CARES Act Info for Utilities (July 10, 2020, courtesy of Missouri Public Utility Association)
Municipal utilities have the opportunity to use the local government CARES Act money to establish a financial assistance program for individuals impacted by COVID-19. The financial assistance program can assist individuals that have not paid utility bills or have incurred significant late fees from March 1 to June 15, with subsequent opportunities until December 31. The term “individuals” can include residential and business customers as long as they have not received federal money to make the same payments. Missouri Public Utility Alliance (MPUA) has developed resources that will guide a municipal utility through the development of a local financial assistance program. This program can be brought to the county for application of use of the local government CARES Act money.
SCENARIO #1 – UTILITY DIRECT PROGRAM
Review the attached documents starting with the Guidance Brief. This document provides the background information and associated federal FAQ documents necessary for developing a complete application to the county to establish the financial assistance program for utility payments.
MPUA has provided examples of applications, spreadsheets, and certification forms providing necessary record keeping for audit purposes.
- Exhibits A and Exhibit B are examples of applications to be filed out by the residential and business financial assistance recipients. These can be pre-filled by your utility.
- Exhibit C is a sample spreadsheet developed to keep an ongoing log of the recipients
- Exhibit D is the recommended Funding Certification for Utility Payments. ( we suggest that this form is reviewed by your attorney before use)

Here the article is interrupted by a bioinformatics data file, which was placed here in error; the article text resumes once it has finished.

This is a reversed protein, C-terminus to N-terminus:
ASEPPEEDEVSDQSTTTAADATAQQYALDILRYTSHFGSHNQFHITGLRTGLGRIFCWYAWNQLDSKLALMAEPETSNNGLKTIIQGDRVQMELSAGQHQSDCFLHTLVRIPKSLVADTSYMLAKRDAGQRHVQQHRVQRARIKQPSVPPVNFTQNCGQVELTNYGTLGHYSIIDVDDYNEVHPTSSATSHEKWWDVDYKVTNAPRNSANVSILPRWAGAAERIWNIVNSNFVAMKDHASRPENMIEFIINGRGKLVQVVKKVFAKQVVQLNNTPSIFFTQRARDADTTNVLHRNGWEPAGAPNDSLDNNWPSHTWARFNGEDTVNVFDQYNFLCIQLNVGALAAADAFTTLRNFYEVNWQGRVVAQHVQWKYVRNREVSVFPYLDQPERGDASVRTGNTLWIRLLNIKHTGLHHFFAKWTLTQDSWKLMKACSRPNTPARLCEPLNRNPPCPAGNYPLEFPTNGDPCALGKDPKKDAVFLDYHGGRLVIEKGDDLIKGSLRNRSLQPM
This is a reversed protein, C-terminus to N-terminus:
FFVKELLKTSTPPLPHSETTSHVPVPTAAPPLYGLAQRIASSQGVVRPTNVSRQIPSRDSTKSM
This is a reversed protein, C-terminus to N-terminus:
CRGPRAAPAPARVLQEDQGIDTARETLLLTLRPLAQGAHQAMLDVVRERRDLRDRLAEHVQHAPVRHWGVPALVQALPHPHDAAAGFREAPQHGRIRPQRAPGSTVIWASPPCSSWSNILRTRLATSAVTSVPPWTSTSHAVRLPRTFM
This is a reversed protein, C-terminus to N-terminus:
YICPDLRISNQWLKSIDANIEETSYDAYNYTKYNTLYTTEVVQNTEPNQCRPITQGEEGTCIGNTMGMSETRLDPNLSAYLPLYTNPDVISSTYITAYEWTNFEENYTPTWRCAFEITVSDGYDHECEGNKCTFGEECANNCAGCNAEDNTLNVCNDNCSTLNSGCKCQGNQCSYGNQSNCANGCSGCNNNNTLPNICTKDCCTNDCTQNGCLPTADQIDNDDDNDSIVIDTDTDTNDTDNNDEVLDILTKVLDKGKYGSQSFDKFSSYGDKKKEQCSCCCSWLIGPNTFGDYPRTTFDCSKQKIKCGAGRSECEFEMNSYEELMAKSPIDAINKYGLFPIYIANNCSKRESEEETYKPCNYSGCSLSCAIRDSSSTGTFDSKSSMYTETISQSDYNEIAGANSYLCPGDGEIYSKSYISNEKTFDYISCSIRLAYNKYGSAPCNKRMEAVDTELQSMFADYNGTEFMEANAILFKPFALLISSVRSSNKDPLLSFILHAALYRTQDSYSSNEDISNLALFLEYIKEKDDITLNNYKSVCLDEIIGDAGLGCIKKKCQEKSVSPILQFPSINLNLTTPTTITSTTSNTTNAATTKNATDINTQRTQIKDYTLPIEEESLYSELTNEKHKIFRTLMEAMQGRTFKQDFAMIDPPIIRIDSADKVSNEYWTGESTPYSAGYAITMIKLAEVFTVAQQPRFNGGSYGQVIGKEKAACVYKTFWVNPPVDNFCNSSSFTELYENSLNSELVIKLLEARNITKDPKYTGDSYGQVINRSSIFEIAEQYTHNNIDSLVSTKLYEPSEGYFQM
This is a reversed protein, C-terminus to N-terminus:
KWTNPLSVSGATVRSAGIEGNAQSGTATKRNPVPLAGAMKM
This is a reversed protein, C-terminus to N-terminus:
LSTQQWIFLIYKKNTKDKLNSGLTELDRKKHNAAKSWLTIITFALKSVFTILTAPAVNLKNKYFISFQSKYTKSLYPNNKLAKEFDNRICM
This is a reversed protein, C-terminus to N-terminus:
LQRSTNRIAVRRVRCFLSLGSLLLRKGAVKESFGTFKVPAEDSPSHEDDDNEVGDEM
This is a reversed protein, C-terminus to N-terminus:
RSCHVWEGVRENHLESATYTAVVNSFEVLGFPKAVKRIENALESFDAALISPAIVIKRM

SCENARIO #2 – OUTSOURCED PROGRAM
Additionally, here is an example of a community action agency developed program in Callaway County. The City of Fulton has proactively approached their community action agency and worked with the Central Missouri Community Action agency on the attached draft agreement. This is another route your community could take in order to provide assistance to those struggling with utility payments due to COVID-19.
Research on Wastewater Could Provide early Warning of Covid-19
In a partnership between the Missouri Department of Natural Resources, the University of Missouri – Columbia, wastewater treatment plants throughout Missouri, with the Missouri Department of Health and Senior Services as the lead agency, the State of Missouri is leading the way in researching ways to track the spread of Covid-19. This cutting-edge research started with a pilot study at the end of May and expanded to more than 60 wastewater treatment plants agreeing to sample their wastewater every week. This covers approximately 70% of the state’s population. Every municipality that was approached to participate in this study agreed and it is believed that the research results could be the “canary in the coal mine”, where the results could predict which area of the state might see a spike in Covid-19 cases. This potential early warning system might give additional time to local hospitals and clinics to prepare for a jump in hospitalizations.
This project would never have happened without the cooperation of many municipalities and their municipally-owned wastewater treatment plants. Currently, results are provided to county health departments, so municipal officials are encouraged to inquire with their county health agencies to discuss the weekly results and trends. The agencies involved in this research are working on a dashboard that will summarize all the data collected and that will be available to the public in the near future.
MDHSS Press Release
Drinking Water and Wastewater Facilities – EPA Travel Authorization Template Available